HCNSO Student Theses and Dissertations

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Defense Date


Document Type

Thesis - NSU Access Only


Oceanographic Center

First Advisor

Gary S. Kleppel

Second Advisor

Richard E. Spieler

Third Advisor

John J. Goldasich


The purpose of this study was to compare the fish communities in mitigated and natural mangrove areas in the Port Everglades estuary. This study of fish recolonization of recently (ca. 5 years) planted mangrove forests, tested the null hypothesis that the species composition, size distribution and abundance of fish collected in natural, established and mitigated mangrove environments were the same.

Two natural mangrove areas and two mitigated mangrove areas were used as study sites in John U. Lloyd Park. Two natural mangrove areas and two mitigated mangrove areas were used as study sites in West Lake Park. A variety of sampling gear types were utilized in the collection of fishes. Sampling was only done at low tide for all areas.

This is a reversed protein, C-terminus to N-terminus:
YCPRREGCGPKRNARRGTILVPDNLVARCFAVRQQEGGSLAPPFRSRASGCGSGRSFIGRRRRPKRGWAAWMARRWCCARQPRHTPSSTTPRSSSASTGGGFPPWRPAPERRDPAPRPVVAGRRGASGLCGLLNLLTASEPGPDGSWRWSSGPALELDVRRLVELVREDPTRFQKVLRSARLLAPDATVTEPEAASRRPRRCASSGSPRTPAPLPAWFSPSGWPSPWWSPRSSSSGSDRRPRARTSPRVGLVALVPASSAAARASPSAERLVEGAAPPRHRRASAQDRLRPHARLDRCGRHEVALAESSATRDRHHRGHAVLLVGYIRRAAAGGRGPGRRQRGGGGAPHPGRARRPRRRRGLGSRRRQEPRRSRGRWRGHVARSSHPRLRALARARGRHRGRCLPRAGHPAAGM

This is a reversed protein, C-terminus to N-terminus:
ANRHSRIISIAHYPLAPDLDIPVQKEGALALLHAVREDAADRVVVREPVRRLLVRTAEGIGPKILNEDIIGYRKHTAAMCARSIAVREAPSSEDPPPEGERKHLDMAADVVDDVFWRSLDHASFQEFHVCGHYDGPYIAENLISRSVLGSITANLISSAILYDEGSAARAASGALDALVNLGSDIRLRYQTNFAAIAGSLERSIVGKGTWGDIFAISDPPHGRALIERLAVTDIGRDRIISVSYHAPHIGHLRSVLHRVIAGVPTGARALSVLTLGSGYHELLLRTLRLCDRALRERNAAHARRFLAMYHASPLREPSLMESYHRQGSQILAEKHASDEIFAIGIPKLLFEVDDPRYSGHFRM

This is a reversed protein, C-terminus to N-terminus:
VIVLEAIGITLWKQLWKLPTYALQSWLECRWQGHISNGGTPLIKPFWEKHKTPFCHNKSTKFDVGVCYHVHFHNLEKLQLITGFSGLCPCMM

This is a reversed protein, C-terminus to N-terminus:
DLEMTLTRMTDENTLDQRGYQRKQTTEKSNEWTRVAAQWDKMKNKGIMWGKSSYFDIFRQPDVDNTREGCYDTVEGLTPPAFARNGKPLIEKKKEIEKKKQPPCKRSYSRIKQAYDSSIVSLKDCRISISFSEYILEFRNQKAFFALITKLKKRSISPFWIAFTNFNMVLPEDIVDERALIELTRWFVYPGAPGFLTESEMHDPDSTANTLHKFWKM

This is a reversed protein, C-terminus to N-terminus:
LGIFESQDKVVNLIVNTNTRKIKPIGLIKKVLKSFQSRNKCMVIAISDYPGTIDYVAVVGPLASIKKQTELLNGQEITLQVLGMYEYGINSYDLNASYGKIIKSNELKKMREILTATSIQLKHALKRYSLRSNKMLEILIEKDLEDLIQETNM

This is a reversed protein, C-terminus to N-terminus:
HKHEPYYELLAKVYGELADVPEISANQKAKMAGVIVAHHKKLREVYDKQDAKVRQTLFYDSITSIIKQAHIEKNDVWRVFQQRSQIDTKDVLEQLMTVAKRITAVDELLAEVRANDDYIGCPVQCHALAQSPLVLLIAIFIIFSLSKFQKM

Differences (chi square) in the abundances of fishes occurred between the natural mangrove sites in John U. Lloyd and West Lake Parks. These differences are thought to be due largely to differences in the hydrodynamic environment (i.e. tidal flushing, discharge rates of waterflow) and seasonality (i.e. month). However, differences between the fish communities in the mitigated areas of both parks were not significant at the 0.05 level of probability. Small fishes, the forage base for the larger piscivores, were equally represented in the mitigated sites throughout the study, and always dominated their respective communities numerically. Differences between natural and mitigated mangrove areas occurred in the distributions of transient species. In general, these transient fishes occurred only in the natural sites: the larval stage of one transient species, however, was found only in the mitigated sites. Likewise, within a species, smaller fishes were generally found in the mitigated sites and larger fishes were found in the natural sites. Thus, differences in the distributions of fishes between the mitigated and natural mangrove sites may be due to food availability as well as structural differences (i.e. spacing of plants) in each habitat. This study shows that mitigated mangrove forests are suitable habitats for small, forage species and presently there are differences in the fish populations in the natural and mitigated mangrove environments, the largest mangrove ecosystem remaining in Broward County.

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